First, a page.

Below we've compiled some common questions about how this scheme works. We hope you find this information useful.
Your child is eligible to open a new Junior ISA if they don't have a Child Trust Fund (CTF) and are under the age of 18. If your child is a UK resident and born between 1 September 2002 and 2 January 2011, they should be enrolled in the CTF scheme (a CTF will have been opened by the Treasury on their behalf if you did not use the Government voucher sent to you). However, old CTFs can be transferred to Junior ISAs, giving you plenty of options.
Under current rules, CTF holders will also be able to open a cash ISA at the age of 16 and have the same dual allowance as Junior ISA holders.
No, the Government will not make any contributions into your child's Junior ISA.
Banks, building societies, friendly societies and other financial providers offer Junior ISAs.
A Junior ISA can be opened by anyone with 'parental responsibility' for a child or, if your child is between 16 and 18, they can open their own.
Grandparents can't open a Junior ISA for their grandchildren (unless they have parental responsibility for the child). However, grandparents will be able to contribute to the account once it is opened.
You can save or invest up to £4,368 into a Junior ISA in the 2019/20 tax year (which runs from 6 April to the following 5 April).
Money in your child's Junior ISA can only be accessed by the child once they turn 18.
The account becomes an adult ISA, preserving its tax-efficient status.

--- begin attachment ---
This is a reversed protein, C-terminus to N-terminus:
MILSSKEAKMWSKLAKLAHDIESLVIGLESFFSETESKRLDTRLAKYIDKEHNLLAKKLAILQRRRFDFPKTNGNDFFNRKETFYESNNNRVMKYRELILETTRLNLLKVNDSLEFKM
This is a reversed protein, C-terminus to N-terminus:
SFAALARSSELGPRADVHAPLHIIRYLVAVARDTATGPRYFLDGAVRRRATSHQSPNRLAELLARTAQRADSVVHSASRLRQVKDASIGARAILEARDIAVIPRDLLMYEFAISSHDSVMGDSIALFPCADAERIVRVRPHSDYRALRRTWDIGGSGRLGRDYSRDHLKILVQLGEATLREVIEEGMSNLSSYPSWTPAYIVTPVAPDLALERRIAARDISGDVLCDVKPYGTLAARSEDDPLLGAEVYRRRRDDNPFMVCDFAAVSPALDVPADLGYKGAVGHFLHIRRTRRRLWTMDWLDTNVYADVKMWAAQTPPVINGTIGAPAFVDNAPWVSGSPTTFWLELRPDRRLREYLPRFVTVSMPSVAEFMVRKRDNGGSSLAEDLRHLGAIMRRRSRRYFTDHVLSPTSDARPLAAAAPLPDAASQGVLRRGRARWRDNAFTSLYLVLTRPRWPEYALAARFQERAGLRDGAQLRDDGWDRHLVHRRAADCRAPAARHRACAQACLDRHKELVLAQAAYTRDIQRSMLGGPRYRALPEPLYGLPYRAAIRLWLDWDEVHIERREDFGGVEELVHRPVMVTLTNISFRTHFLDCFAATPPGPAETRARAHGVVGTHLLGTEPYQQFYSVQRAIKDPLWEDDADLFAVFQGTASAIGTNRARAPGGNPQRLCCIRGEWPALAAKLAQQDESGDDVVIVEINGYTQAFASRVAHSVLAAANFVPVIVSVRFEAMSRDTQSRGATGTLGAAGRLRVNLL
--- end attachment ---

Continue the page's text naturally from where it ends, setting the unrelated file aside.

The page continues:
Your child can hold one cash and one stocks & shares Junior ISA at any one time.
You can choose how you allocate money between the two, so long as you don't exceed the total annual limit.
Other than the annual cap there is no limit on how you choose to save – you could place the entire allowance in a stocks & shares Junior ISA, although you then couldn't place any money in a cash Junior ISA in that tax year (or vice versa).
Yes you will, although your child will only be able to hold one cash and one stocks & shares Junior ISA at any one time.
Yes, from April 2015 Child Trust Funds can be transferred to Junior ISAs.
How much your child's nest egg will be worth will depend on:
Remember that any funds placed in investments can fall as well as rise in value.
Until the child reaches 16, those who have parental responsibility for the child will need to manage the ISA. Once the child reaches 16, they can start to manage their own pot (although they can't make any withdrawals until they are 18).
Yes. Between the ages of 16 and 18, your child can have a Junior ISA and an adult cash ISA. Under the 2018/19 ISA limits, that means they can have £24,260 between a Junior ISA and an adult cash ISA (£24,368 in 2019/20)
At 18, the Junior ISA becomes an adult one, and your child will be able to save or invest up to the adult ISA limits only.
ISAs pay interest tax-free. When your child becomes a taxpayer or they earn more than their Personal Savings Allowance, their savings interest may get taxed. By putting it in an ISA, a child's savings pot becomes shielded from taxation.
Junior ISAs can't be accessed until your child turns 18, so they will only have access to their cash at an important time in their lives – to help get through university or to start driving, for example. Children’s savings accounts, in contrast, could be accessible earlier. For a more comprehensive comparison between child savings accounts and Junior ISAs, why not check out our guide on savings accounts for children?
Disclaimer: This information is intended solely to provide guidance and is not financial advice. Moneyfacts will not be liable for any loss arising from your use or reliance on this information. If you are in any doubt, Moneyfacts recommends you obtain independent financial advice.